Sweeping reforms designed to begin a new era in sewage and business water rates trading will also encompass household water bills, according to UK water regulator Ofwat.
Consumers will see a £1 billion benefit if the 18 supply firms based in the UK increase the amount of water they trade.
Human sludge will also be traded under the new rules, allowing companies to use it to power facilities or to sell to farmers for use as fertiliser.
Plans to increase prices by lower levels of inflation in order to keep bills down are also being considered.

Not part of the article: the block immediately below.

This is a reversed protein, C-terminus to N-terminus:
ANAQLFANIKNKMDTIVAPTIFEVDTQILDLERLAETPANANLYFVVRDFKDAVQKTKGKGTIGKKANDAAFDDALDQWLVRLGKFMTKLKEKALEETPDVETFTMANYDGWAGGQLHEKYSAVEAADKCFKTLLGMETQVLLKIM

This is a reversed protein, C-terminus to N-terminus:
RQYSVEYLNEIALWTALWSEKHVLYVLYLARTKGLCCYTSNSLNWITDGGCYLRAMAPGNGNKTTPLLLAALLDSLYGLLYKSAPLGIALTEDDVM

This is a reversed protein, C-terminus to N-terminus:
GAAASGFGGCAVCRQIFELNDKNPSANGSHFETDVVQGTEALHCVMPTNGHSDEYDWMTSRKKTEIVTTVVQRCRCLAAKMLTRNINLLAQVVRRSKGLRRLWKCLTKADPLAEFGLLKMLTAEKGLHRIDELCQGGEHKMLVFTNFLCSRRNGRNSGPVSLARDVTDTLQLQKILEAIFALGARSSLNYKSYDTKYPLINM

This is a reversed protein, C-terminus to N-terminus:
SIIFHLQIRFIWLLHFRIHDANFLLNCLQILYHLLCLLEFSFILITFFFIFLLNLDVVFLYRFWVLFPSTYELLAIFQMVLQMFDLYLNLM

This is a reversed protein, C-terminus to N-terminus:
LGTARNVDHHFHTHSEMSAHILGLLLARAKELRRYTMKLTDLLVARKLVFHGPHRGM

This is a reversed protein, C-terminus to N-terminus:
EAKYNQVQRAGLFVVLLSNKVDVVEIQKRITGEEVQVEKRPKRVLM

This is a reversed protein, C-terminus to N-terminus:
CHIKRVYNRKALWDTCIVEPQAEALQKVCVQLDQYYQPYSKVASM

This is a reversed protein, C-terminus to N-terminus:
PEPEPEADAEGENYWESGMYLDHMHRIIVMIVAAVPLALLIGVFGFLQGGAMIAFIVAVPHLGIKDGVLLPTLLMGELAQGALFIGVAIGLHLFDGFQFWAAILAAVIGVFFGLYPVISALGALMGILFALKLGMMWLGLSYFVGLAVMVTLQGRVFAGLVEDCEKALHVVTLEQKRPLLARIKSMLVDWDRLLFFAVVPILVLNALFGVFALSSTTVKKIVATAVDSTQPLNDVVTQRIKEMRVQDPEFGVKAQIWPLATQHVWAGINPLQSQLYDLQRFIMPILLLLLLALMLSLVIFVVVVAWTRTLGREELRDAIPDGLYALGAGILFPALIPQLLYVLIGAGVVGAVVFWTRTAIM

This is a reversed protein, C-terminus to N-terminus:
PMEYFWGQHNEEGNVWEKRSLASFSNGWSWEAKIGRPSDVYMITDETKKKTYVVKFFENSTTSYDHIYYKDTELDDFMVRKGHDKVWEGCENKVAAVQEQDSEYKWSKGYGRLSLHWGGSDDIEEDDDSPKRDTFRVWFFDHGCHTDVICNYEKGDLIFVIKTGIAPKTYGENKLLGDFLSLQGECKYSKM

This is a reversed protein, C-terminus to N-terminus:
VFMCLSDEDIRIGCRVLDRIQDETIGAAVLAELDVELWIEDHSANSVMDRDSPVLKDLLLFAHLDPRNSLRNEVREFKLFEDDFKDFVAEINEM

Cathryn Ross, Ofwat boss, said: “We want to kick-start water trading where this will help keep bills down and stop us taking too much water from our rivers.”
The plans also include using the consumer prices index inflation to set price increases rather than the higher retail prices index measure.
As CPI is normally lower than RPI, the average cost of £385 per year for water per household is likely to increase by less in the future.
Only around 4% to 5% of water supplies are traded between UK supply companies, a figure that has remained constant since the 1990s.
By trading between companies, those with scarce water supplies will need to spend less on treatment facilities, a saving which can be passed on to consumers.